What is the proactive agenda you would recommend?
There are certain foundations we have to build. This is really the lesson of the last 300 years. It is not coincidental that the most brutal “dominator” regressions have occurred in places where a very authoritarian, male-dominated family was still in place. Nor is it coincidental that when Hitler came into power, one of the first rallying cries was: let’s get women back into their place in a traditional family. When Khomeini came into power, that was again the rallying cry.
My work in The Chalice and the Blade looks at commonalties between regimes or times that orient more to the partnership than the dominator model and vice versa. Again and again, what I see is that our intimate relations — parent-child relations, woman-man relations — are foundational because that’s where we first learn models for relationships. That’s why the proactive agenda I advocate begins with childhood relations and gender relations and builds from there to economic and spiritual relations. These are the four cornerstones.
It’s not coincidental that in those countries that have moved more toward the partnership model — the Scandinavian nations — there are laws on the books making it illegal for parents to hit children. It’s also not coincidental that those are the countries that have come the farthest in gender equity. They’re not perfect, but nothing ever is going to be perfect.
Are there changes women need to make in their own lives in order to promote a partnership model?
How women need to change and how they can change really are two different questions. In many nations of the developing world, women will only be able to change when the laws and customs that prohibit them from owning land are changed. Land is still the basis for power. They must have equal access to education. Also, education has to change because most education is still by, for, and about men.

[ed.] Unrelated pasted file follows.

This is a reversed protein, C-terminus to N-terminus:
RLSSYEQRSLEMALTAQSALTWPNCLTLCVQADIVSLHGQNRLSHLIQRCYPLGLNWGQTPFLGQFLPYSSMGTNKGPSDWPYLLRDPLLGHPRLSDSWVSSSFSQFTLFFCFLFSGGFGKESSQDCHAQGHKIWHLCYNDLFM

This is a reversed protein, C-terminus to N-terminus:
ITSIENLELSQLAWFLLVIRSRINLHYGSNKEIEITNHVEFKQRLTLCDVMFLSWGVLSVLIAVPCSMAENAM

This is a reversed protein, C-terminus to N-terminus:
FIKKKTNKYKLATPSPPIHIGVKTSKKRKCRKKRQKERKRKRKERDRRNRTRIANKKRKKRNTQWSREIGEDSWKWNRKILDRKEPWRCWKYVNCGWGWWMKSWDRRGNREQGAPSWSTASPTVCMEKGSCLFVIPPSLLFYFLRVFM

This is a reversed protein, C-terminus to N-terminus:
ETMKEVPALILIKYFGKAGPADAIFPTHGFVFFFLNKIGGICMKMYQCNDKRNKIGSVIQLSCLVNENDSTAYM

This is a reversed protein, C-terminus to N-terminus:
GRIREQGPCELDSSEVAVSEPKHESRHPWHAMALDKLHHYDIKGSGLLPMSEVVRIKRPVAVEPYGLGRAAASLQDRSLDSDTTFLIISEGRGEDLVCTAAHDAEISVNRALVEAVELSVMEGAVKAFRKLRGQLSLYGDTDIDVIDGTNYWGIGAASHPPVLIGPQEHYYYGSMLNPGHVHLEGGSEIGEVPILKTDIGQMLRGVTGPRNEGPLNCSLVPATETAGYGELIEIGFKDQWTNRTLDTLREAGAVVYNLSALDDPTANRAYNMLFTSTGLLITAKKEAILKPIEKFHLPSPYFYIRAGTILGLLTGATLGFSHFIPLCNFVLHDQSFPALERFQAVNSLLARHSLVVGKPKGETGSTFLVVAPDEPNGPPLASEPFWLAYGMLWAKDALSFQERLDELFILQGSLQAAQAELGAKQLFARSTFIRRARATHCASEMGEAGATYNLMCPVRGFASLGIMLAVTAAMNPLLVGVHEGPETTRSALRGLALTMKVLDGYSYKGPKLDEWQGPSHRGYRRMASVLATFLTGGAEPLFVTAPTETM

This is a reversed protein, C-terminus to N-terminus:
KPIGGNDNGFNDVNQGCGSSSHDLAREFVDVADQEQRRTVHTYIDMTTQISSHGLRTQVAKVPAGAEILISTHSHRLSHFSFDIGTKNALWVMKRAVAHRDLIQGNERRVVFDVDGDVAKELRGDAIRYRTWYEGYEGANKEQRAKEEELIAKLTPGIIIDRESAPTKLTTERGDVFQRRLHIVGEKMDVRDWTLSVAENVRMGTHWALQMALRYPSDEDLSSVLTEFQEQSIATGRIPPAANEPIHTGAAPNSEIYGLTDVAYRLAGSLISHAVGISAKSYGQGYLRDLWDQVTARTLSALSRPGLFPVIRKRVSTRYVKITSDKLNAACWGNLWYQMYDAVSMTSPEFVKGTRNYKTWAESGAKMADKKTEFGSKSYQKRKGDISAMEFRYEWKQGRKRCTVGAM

It isn’t enough to give women access to the economic system as it is because, given the fact that men are not involved in taking care of children in many of these traditional cultures, this puts another burden on women: external work plus caretaking. They then really have two full-time jobs. So we’re talking about changing the economics, changing education, and also changing family planning. To talk about freedom to a woman who has no reproductive freedom is the most ridiculous thing in the world. If she doesn’t have freedom to even decide what happens to her own body — whether she gets pregnant or not, whether she has to have another child because she hasn’t had a son yet — what is the point of talking of freedom to this woman?